Junior researchers: Fewer papers would scotch early careers

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Daniel Sarewitz argues that the pressure to publish is fuelling irreproducibility, but we disagree that the solution is to publish fewer papers (Nature 533, 147; 2016). In today's competitive arena, asking this of scientists — particularly junior ones — is to ask them to fall on their swords.

Investing more effort in fewer but 'more complete' publications could hold back early-career researchers, who already face fierce competition. To generate a first-author publication, graduate students on average take more than a year longer than they did in the 1980s (R. D. Vale Proc. Natl Acad. Sci. USA 112, 1343913446; 2015). Introducing further delays for junior scientists is not an option as long as performance is rated by publication metrics.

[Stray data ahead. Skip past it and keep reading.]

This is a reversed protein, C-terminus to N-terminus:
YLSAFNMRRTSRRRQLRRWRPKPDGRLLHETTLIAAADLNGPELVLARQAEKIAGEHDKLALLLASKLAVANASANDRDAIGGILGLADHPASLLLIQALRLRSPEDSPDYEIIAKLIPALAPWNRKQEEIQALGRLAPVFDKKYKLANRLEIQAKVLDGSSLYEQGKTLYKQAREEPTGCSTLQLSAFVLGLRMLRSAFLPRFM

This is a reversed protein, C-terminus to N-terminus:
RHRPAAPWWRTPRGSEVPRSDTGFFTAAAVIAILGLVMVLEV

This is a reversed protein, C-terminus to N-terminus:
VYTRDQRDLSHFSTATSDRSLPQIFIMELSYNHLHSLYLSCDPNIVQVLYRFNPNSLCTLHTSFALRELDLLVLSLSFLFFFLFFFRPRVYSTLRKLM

In our view, publishing less is not a feasible or responsible way to improve data quality. This would be better achieved by increasing the transparency of peer review and by introducing alternative metrics as indicators of reproducibility. Science's goal is to share as much information as possible — not to withhold it.

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  1. The Future of Research, Abington, Massachusetts, USA.

    • Gary S. McDowell &
    • Jessica K. Polka

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